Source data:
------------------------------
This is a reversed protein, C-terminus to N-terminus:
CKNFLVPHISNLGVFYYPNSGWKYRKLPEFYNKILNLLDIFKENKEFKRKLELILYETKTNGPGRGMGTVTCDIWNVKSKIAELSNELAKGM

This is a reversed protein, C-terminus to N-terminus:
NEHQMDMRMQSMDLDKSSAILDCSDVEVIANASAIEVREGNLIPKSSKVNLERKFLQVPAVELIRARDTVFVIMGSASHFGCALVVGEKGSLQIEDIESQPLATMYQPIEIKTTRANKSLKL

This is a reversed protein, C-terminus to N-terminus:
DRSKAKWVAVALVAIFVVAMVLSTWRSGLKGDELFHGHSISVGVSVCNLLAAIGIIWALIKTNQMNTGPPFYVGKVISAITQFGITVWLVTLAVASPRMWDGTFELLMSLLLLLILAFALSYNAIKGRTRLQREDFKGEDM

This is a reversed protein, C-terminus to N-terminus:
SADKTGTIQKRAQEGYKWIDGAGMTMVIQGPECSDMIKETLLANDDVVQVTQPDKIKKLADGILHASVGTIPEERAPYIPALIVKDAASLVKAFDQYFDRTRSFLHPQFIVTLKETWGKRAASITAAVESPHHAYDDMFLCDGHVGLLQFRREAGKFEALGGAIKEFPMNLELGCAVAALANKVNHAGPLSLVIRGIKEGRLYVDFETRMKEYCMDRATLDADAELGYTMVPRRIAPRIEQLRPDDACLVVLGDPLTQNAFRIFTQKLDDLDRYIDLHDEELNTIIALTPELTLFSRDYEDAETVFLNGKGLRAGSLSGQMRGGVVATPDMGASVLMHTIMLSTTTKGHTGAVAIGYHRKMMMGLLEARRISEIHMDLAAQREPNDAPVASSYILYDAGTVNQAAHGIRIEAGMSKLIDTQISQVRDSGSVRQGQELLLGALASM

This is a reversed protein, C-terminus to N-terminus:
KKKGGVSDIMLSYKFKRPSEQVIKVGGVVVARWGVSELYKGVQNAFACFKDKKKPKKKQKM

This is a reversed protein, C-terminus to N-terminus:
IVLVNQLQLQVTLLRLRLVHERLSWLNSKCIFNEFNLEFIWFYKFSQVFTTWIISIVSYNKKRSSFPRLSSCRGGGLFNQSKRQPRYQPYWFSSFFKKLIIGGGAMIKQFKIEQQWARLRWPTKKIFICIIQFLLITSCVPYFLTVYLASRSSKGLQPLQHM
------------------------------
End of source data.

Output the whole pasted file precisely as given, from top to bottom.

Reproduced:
This is a reversed protein, C-terminus to N-terminus:
CKNFLVPHISNLGVFYYPNSGWKYRKLPEFYNKILNLLDIFKENKEFKRKLELILYETKTNGPGRGMGTVTCDIWNVKSKIAELSNELAKGM

This is a reversed protein, C-terminus to N-terminus:
NEHQMDMRMQSMDLDKSSAILDCSDVEVIANASAIEVREGNLIPKSSKVNLERKFLQVPAVELIRARDTVFVIMGSASHFGCALVVGEKGSLQIEDIESQPLATMYQPIEIKTTRANKSLKL

This is a reversed protein, C-terminus to N-terminus:
DRSKAKWVAVALVAIFVVAMVLSTWRSGLKGDELFHGHSISVGVSVCNLLAAIGIIWALIKTNQMNTGPPFYVGKVISAITQFGITVWLVTLAVASPRMWDGTFELLMSLLLLLILAFALSYNAIKGRTRLQREDFKGEDM

This is a reversed protein, C-terminus to N-terminus:
SADKTGTIQKRAQEGYKWIDGAGMTMVIQGPECSDMIKETLLANDDVVQVTQPDKIKKLADGILHASVGTIPEERAPYIPALIVKDAASLVKAFDQYFDRTRSFLHPQFIVTLKETWGKRAASITAAVESPHHAYDDMFLCDGHVGLLQFRREAGKFEALGGAIKEFPMNLELGCAVAALANKVNHAGPLSLVIRGIKEGRLYVDFETRMKEYCMDRATLDADAELGYTMVPRRIAPRIEQLRPDDACLVVLGDPLTQNAFRIFTQKLDDLDRYIDLHDEELNTIIALTPELTLFSRDYEDAETVFLNGKGLRAGSLSGQMRGGVVATPDMGASVLMHTIMLSTTTKGHTGAVAIGYHRKMMMGLLEARRISEIHMDLAAQREPNDAPVASSYILYDAGTVNQAAHGIRIEAGMSKLIDTQISQVRDSGSVRQGQELLLGALASM

This is a reversed protein, C-terminus to N-terminus:
KKKGGVSDIMLSYKFKRPSEQVIKVGGVVVARWGVSELYKGVQNAFACFKDKKKPKKKQKM

This is a reversed protein, C-terminus to N-terminus:
IVLVNQLQLQVTLLRLRLVHERLSWLNSKCIFNEFNLEFIWFYKFSQVFTTWIISIVSYNKKRSSFPRLSSCRGGGLFNQSKRQPRYQPYWFSSFFKKLIIGGGAMIKQFKIEQQWARLRWPTKKIFICIIQFLLITSCVPYFLTVYLASRSSKGLQPLQHM